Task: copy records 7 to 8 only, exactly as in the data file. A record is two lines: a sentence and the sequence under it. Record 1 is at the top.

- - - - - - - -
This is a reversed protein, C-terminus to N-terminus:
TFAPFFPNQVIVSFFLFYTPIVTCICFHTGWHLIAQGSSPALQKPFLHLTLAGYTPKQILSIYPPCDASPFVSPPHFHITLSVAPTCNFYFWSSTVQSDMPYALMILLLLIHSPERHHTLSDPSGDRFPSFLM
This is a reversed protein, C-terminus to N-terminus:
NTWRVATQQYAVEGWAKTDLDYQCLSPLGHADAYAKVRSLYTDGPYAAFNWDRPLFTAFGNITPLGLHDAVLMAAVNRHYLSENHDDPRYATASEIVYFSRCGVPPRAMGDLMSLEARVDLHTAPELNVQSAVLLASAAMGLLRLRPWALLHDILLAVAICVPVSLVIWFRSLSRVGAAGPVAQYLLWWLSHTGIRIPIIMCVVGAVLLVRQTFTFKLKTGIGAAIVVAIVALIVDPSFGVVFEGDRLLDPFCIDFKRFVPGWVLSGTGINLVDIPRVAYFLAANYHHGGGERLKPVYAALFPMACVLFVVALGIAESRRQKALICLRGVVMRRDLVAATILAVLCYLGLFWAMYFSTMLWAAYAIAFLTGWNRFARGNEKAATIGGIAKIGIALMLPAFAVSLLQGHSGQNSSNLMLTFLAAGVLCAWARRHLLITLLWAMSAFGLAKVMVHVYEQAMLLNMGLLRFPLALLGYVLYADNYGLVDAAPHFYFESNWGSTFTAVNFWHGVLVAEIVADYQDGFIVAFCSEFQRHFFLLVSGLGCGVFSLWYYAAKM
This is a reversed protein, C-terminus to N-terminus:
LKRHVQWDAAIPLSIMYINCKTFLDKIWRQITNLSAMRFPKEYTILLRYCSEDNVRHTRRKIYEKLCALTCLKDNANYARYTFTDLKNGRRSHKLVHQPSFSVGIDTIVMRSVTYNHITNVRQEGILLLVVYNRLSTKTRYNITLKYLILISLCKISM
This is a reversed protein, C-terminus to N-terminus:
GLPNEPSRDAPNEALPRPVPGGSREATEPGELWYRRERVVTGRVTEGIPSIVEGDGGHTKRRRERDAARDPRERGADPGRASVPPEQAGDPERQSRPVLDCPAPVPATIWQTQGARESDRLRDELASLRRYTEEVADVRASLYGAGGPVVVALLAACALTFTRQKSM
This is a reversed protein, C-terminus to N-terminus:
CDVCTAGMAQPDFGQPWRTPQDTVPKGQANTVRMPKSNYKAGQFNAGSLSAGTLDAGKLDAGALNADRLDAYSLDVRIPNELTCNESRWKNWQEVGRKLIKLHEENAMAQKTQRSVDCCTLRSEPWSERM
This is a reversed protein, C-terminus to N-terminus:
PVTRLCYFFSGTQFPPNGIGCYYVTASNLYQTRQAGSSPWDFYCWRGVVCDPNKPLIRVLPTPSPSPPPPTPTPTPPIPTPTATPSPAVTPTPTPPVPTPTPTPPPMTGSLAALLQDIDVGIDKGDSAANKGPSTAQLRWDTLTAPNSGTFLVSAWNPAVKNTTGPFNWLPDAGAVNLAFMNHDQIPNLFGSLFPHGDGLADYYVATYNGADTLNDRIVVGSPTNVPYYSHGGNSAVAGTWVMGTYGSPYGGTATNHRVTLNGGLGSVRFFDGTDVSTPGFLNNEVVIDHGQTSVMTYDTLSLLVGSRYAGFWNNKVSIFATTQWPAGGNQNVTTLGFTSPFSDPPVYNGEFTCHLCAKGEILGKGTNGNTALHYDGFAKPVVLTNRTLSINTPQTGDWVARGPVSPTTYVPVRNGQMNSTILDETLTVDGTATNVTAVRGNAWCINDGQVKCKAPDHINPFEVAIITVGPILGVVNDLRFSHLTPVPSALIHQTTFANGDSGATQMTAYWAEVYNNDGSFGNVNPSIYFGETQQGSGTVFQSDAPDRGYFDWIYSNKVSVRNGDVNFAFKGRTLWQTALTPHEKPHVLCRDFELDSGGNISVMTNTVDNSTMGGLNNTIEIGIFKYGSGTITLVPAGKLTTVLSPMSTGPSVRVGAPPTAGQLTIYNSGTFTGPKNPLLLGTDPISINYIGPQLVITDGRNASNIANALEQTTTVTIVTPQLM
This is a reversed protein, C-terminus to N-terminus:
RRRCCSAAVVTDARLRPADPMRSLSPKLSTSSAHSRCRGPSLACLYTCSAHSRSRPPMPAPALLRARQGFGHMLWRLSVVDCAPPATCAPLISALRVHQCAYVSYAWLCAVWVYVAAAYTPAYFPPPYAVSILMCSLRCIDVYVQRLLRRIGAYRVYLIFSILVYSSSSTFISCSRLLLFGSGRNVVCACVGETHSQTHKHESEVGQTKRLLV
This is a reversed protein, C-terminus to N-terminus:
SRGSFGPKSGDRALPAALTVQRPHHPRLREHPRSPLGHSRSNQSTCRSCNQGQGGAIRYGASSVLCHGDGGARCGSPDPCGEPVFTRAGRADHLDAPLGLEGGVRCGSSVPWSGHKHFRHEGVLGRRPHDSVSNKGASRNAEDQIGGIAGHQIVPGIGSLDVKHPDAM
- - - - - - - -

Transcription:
This is a reversed protein, C-terminus to N-terminus:
RRRCCSAAVVTDARLRPADPMRSLSPKLSTSSAHSRCRGPSLACLYTCSAHSRSRPPMPAPALLRARQGFGHMLWRLSVVDCAPPATCAPLISALRVHQCAYVSYAWLCAVWVYVAAAYTPAYFPPPYAVSILMCSLRCIDVYVQRLLRRIGAYRVYLIFSILVYSSSSTFISCSRLLLFGSGRNVVCACVGETHSQTHKHESEVGQTKRLLV
This is a reversed protein, C-terminus to N-terminus:
SRGSFGPKSGDRALPAALTVQRPHHPRLREHPRSPLGHSRSNQSTCRSCNQGQGGAIRYGASSVLCHGDGGARCGSPDPCGEPVFTRAGRADHLDAPLGLEGGVRCGSSVPWSGHKHFRHEGVLGRRPHDSVSNKGASRNAEDQIGGIAGHQIVPGIGSLDVKHPDAM